Brenda Robinson made aviation history twice.
"I've been flying airplanes for 41 years. I've flown 12 different airplanes," said Robinson during a recent trip to Fort Worth.
In 1980, she became the first African-American woman Naval Aviator in U.S. history. Her missions included landing on aircraft carriers.
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Next, she moved on to commercial aviation.
"I was hired by American Airlines in early 1990's and I flew another three airplanes including wide-bodies," said Robinson.
She was one of the first black female pilots at the Fort Worth based carrier. But her presence was not always welcomed.
"The only struggles that I would have are the attitudes of newly having women in the aviation community and newly having minorities in the aviation community because it was considered 'you don't understand this well enough'," said Robinson. "So they could probably try to make me believe that they were better than me and I had no place there. But that didn't work because I love aviation."
"I want something to strike them like lightning," said Robinson. "And all of the sudden their eyes just open up and you cannot un-ring that bell once that happens. I love letting them see - If I can do it, you can do it."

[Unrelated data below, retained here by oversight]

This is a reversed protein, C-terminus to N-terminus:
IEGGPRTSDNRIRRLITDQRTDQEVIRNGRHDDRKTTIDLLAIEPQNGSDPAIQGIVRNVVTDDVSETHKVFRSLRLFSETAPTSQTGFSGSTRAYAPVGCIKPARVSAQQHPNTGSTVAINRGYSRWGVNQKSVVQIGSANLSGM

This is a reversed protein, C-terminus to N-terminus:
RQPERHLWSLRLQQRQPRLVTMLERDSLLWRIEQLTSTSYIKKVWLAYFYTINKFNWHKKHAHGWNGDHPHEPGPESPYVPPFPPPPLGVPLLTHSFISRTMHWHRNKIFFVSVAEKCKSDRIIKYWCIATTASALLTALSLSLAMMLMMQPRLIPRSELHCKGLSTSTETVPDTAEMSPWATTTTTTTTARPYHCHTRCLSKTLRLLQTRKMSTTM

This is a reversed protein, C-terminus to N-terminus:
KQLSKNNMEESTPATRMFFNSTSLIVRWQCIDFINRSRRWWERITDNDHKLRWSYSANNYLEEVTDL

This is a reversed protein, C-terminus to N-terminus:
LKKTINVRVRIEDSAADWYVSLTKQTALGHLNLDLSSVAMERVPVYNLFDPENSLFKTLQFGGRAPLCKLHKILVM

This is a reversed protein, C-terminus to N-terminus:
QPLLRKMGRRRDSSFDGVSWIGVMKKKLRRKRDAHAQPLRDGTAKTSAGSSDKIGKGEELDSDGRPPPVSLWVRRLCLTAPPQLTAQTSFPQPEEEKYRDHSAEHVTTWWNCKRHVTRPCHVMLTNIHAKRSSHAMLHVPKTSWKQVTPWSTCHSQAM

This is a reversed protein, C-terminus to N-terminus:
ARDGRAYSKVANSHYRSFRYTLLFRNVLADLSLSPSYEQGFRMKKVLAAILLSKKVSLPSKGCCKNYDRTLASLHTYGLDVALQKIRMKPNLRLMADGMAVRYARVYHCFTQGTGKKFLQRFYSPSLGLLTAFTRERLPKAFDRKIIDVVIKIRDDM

Robinson is now retired but a handful of women are following in her footsteps. Beth Powell flew for American Eagle before becoming a Miami based pilot for American Airlines. She saw Robinson's face in a hallway of pilot's pictures.
"Walking the halls and I saw her beautiful picture," said Powell. "I looked up and it inspired me that one day I'll be with American Airlines. I said to myself I have to meet this lady!
Powell said the aviation industry still lacks diversity.
"There's about 16,000 pilots approximately with American and US Air and we have five African-American female pilots for American," said Powell.
The group Women of Aviation Worldwide reported that there were 8,175 women pilots flying for commercial airlines as recently as 2010. But they are far outnumbered by 155,530 male pilots.
In February, the pilots spoke to students at American Airlines' CR Smith Museum. Powell wants girls like her daughter to identify with women who are in careers like aviation.
"I want her to see other examples like me to know it is possible to be an American Airlines female pilot," said Powell.